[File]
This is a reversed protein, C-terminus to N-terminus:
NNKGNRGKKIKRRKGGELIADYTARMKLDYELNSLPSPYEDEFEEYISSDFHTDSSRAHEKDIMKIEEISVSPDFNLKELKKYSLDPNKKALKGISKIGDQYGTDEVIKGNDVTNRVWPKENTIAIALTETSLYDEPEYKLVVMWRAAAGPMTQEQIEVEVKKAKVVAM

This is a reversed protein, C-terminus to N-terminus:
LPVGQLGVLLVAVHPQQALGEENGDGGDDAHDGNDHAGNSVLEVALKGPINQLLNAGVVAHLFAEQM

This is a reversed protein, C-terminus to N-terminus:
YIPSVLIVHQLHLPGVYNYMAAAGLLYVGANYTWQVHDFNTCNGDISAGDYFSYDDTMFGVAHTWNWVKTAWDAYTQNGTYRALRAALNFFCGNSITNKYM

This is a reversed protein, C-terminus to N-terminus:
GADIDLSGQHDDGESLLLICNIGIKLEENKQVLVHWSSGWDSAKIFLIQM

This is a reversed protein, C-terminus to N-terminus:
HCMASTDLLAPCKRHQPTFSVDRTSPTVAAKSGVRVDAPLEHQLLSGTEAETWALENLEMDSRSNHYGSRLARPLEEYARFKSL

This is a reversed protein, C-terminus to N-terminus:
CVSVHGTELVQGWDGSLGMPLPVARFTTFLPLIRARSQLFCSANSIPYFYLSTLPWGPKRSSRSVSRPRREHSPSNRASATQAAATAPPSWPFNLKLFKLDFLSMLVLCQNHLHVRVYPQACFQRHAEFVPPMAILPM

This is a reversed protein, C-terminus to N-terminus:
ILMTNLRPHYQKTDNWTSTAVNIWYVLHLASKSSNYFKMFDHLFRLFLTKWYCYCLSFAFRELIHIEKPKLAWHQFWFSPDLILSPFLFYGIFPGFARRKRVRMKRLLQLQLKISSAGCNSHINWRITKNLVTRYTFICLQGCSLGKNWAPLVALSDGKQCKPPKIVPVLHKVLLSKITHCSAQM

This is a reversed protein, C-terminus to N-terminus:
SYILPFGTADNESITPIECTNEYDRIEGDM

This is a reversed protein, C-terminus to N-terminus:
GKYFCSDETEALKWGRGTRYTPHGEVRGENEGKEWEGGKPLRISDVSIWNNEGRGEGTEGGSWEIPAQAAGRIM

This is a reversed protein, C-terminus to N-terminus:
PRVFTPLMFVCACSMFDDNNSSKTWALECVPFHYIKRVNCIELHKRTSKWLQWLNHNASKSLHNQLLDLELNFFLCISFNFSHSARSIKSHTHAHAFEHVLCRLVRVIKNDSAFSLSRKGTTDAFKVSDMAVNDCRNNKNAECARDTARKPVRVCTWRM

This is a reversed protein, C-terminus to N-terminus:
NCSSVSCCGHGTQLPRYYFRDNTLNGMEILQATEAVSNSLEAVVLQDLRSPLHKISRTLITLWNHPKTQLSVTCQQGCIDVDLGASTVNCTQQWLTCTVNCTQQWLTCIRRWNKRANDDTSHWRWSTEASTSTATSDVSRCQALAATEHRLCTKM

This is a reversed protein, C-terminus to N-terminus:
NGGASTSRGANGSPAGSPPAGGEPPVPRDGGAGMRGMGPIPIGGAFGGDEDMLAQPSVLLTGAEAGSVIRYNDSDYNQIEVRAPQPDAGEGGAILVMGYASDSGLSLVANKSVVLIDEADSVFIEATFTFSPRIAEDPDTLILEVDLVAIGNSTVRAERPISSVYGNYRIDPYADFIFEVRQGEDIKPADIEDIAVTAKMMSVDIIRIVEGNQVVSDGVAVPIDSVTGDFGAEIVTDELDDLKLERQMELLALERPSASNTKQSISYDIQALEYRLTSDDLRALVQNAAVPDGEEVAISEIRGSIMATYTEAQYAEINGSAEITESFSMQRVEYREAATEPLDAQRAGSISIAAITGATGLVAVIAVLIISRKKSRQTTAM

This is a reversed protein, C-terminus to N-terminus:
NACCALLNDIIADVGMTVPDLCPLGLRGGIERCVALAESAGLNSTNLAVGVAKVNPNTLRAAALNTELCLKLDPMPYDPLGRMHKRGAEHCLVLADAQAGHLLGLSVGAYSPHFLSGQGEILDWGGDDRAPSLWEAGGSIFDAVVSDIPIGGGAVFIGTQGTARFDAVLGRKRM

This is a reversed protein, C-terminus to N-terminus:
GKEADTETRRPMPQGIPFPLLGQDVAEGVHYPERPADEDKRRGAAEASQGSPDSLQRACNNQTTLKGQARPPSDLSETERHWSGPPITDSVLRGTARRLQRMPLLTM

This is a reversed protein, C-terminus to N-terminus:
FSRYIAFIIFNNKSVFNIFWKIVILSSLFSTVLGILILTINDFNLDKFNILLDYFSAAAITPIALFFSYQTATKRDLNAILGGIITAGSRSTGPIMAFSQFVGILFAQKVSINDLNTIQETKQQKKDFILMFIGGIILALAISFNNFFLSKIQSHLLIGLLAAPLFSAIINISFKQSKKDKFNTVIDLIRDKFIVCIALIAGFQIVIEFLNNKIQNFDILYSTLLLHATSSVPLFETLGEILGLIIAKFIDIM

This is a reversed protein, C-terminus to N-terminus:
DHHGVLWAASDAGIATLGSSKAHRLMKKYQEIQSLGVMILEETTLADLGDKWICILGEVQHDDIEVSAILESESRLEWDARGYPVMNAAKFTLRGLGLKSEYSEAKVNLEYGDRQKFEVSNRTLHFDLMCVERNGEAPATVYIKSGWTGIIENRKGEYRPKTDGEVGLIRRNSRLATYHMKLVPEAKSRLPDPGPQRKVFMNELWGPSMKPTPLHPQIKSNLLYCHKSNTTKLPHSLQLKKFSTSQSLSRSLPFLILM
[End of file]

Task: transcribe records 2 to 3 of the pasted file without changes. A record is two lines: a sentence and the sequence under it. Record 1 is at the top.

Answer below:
This is a reversed protein, C-terminus to N-terminus:
LPVGQLGVLLVAVHPQQALGEENGDGGDDAHDGNDHAGNSVLEVALKGPINQLLNAGVVAHLFAEQM

This is a reversed protein, C-terminus to N-terminus:
YIPSVLIVHQLHLPGVYNYMAAAGLLYVGANYTWQVHDFNTCNGDISAGDYFSYDDTMFGVAHTWNWVKTAWDAYTQNGTYRALRAALNFFCGNSITNKYM